There are many veterinary-recommended treatment options for a torn ACL.
Is a dog ACL brace one of them?
I tell my clients if you get one hundred vets in a room and ask their advice, you’ll get 105 opinions. Medicine is, by very definition, something to be “practiced.” It’s an art form. Life experience, favorite skills, and different training programs contribute to each veterinarian having their own personal tricks, ideas, and strategies for treating their patients. Veterinarians’ practice protocols are kind of like snowflakes—no two are exactly alike.
Here’s a great example of this: the medical and surgical options for repairing a cranial cruciate ligament (CCL aka ACL) tear in dogs. There are at least four different surgical techniques, each with their own cult following, plus choices of medications and supplements. Not to mention rehabilitation, laser treatment, and complementary modalities (like acupuncture). The number of permutations for a dog’s treatment plan are through the roof.
But here’s where it gets interesting to me: whether or not a dog knee brace is appropriate for the treatment of a torn cruciate ligament is not murky. It’s not one of those areas where you have a huge diversity of opinion among veterinarians.
Spoiler alert: in general the consensus is a thumbs down for the concept of a dog ACL brace. That said, it may still be a valuable tool in a few cases. Plus, the “supply” for dog knee braces is strong (with a dozen options readily available), indicating high consumer “demand.”
To brace or not to brace, that is the question…
To get to the bottom of this debate, we’re going to look at the merit of the dog ACL brace from five perspectives.
1. Gaining the veterinarians’ collective perspective
When it comes to knee injuries, a dog ACL brace is not an “A list” solution for most veterinarians. Here’s why:
In my experience, the use of a brace is pretty much never suggested by a veterinarian as the first-choice course of action after diagnosing knee injuries in dogs. The issue is almost always raised by a client who has done internet research at home and is looking for an alternative to surgery.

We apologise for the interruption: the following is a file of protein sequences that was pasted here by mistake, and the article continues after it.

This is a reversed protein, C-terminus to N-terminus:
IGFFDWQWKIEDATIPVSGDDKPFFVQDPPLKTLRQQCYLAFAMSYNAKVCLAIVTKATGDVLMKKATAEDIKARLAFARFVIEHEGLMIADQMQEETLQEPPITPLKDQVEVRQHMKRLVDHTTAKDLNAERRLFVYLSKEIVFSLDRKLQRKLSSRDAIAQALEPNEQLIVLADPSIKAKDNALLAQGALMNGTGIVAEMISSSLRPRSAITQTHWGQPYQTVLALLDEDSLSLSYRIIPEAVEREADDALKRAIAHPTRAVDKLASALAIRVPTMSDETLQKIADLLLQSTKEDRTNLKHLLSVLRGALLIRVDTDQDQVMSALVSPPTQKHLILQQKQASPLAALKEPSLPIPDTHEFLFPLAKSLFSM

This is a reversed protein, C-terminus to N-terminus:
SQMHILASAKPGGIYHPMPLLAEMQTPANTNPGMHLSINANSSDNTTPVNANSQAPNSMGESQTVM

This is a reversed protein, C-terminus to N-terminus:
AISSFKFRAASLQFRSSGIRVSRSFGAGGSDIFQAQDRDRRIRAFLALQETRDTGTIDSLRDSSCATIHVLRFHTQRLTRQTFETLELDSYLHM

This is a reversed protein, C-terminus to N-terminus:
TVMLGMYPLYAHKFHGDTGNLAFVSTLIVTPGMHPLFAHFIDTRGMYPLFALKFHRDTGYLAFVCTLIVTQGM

I suspect it’s natural to envision treating your dog’s torn ACL with an ACL brace because we’ve all seen humans walking around with Frankenstein-esque contraptions on their knees for this type of condition.
But here’s where I need to reveal a deep truth: Dogs are not humans. Humans are bipeds, walking on two legs. Dogs are quadrupeds, walking on all 4 legs.
I still remember one of my favorite clients, Woody, balking at the use of the term quadruped—which means four-footed. I had referred to his dog Jenny as a quadruped while acupuncturing her hips. Woody patted Jenny on the head with concern and said to her, “Did you hear that, Jenny? She called you a quadruped.” I assure you this is a G-rated blog, and it’s important to note the quadruped/biped distinction, especially when it comes to understanding dog knee braces.
2. Considering a dog’s anatomy
While human anatomy lends itself to a knee brace, a dog’s anatomy does not.
Braces can work well for humans because they mimic the function of the ACL by preventing internal rotation and hyperextension. Dogs are not designed the same.
Also, humans mostly use our ACLs when flexing our knees into the “crouch” position, for example, while playing sports or doing the limbo. However, canine knees are in this position whenever the dog is standing or gaiting—meaning much of the dog’s day is spent putting stress on his cranial cruciate ligaments.
Non-athletic individuals with a torn ACL can often avoid surgery with conservative treatment. By virtue of their quadruped status, dogs aren’t as lucky.
3. Gathering a research-based perspective
Little research has been conducted on the dog ACL brace.
Besides the anatomical issue, there’s another reason veterinarians aren’t quick to recommend these types of leg braces. Vets love to see the scientific studies that support the anecdotal claims, and there aren’t many studies on dog ACL braces. There is one study evaluating the Orthopets stifle custom brace in a computer-generated model. The results looked promising, but more research is definitely needed.